There’s one common denominator in all these imaginative scenarios–they all point to the physical realm.

And therein lies the source of the confusion.

Physical metaphors are often used to explain spiritual concepts.

Unfortunately, these physical metaphors often take on a life of their own and what was meant to be spiritual has now become physical.

Ultimately, we come back to the plausibility factor.

We have the freedom to choose what to believe.

If a flat earth is plausible to you, you have every right to continue believing in it.


The adversary

May.9. 2017

By adversary, I don’t mean to imply that there’s a real physical horned creature somewhere creating mischief and making life difficult for us.

Like many other things, this mythical creature is a metaphor toofor evil.

Because like heaven, evil exists only in our minds.

(This does not make it any less real. In fact, you don’t have to look far these days to see its handiwork.)

As the teacher taught in the Gospel of Thomas:

When the disciples asked him if heaven is in the sky or in the sea, he said, neither in the sky nor in the sea, but within us.

The disciples were simple peasant folk. They thought that the teacher was referring to a physical place when he talked about the kingdom of heaven.

But he was really referring to our spirit, to what’s inside us.

It reminds me of what my mother used to teach me when I was a child about the devil sitting on my left side and my guardian angel on my right.

As a child, the two metaphors were useful in teaching me about good and evil.

But like the Santa story, I soon outgrew those stories and began to understand them at a deeper level.

Yet there are many adults these days who still believe that the horned creature exists. They might not believe in Santa but they believe in this creature.

(It can be useful to believe in these old children stories. Because it takes the pressure off you. You can always blame it on the devil.)

It’s an interesting disconnect but it does beg the question.

How do you decide what is metaphor and what is meant to be taken literally?


Internal evidence

May.5. 2017

One of the things that evangelists, especially televangelists, like to do is claim that “God” spoke to them.

It’s easy to be skeptical. Anyone can claim that God is speaking to them.

But I’ve since discovered that what they really mean is that they have an intuition or inspiration about something and they’re saying it’s God speaking to them through these intuitions.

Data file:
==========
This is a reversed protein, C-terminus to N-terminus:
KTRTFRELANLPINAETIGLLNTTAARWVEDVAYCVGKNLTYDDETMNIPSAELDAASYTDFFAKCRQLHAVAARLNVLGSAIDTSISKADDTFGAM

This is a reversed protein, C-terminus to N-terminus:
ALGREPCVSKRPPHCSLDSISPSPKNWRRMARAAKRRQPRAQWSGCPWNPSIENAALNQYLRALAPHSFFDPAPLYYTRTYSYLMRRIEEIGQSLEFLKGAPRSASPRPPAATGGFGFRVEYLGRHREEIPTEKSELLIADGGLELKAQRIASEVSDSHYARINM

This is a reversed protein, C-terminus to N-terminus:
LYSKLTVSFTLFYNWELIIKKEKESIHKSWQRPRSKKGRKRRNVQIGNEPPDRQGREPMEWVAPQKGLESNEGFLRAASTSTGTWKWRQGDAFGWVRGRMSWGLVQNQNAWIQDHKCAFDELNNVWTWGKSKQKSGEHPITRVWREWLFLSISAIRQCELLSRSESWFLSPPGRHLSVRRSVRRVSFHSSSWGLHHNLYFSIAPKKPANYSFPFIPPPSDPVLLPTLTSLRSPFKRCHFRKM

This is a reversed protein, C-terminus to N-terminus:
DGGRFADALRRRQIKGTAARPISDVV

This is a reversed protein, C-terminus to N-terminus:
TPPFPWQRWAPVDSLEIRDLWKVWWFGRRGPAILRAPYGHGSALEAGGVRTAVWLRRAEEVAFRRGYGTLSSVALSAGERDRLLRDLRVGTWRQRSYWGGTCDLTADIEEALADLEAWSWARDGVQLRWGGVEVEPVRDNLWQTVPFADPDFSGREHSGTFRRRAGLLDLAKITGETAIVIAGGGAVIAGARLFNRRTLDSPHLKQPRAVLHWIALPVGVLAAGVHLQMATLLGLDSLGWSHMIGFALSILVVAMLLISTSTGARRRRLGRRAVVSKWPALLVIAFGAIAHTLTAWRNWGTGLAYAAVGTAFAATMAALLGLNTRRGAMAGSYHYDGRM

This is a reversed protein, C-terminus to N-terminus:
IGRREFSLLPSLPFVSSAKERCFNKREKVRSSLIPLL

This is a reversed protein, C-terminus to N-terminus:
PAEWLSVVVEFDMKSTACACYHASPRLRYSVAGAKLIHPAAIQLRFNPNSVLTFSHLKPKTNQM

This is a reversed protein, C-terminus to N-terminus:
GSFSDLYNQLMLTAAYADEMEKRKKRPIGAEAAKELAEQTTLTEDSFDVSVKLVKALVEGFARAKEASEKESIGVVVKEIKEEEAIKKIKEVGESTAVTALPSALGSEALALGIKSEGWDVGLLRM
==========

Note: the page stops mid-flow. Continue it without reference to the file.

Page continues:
And in a sense they are right. Inspirations do come from a mysterious place which no one can explain and the best thing is to attribute it to the Force in the universe.

This fact is not lost on the ancients.

For instance both the words inspire and spirit are derived from the same word “spirare” which means “breathe.”

To be inspired is to hear from the Spirit.

But what if the voices they heard are not from God but instead from the other guy?

In other words, what makes them so sure that what they’re hearing is the voice of God and not the adversary?

(Adversary here refers to the troublemaker, the downshifter, the one who destroys rather than build.)

From the content.

Among research scholars, it’s called internal evidence.

Let’s say you have a dubious work that is claimed to be the work of a great master, but there’s no external or physical proof to establish that.

So what do you do? You examine the work and try to determine if the content matches the content of other authenticated works of the master.

You determine authenticity through content.

In the same way, if someone claims that God spoke to them, look at the content of the message.

If the voice is telling them to do good, to make the world a more joyful place, it is likely it is coming from who they think it is.

But if it’s telling them to wreak havoc on the world and bring misery to their fellowmen, then it’s likely it’s from the other guy.

And if they still think it’s God’s voice telling them to do all these bad stuff, maybe they’re actually worshiping the wrong guy, they’re worshiping the troublemaker.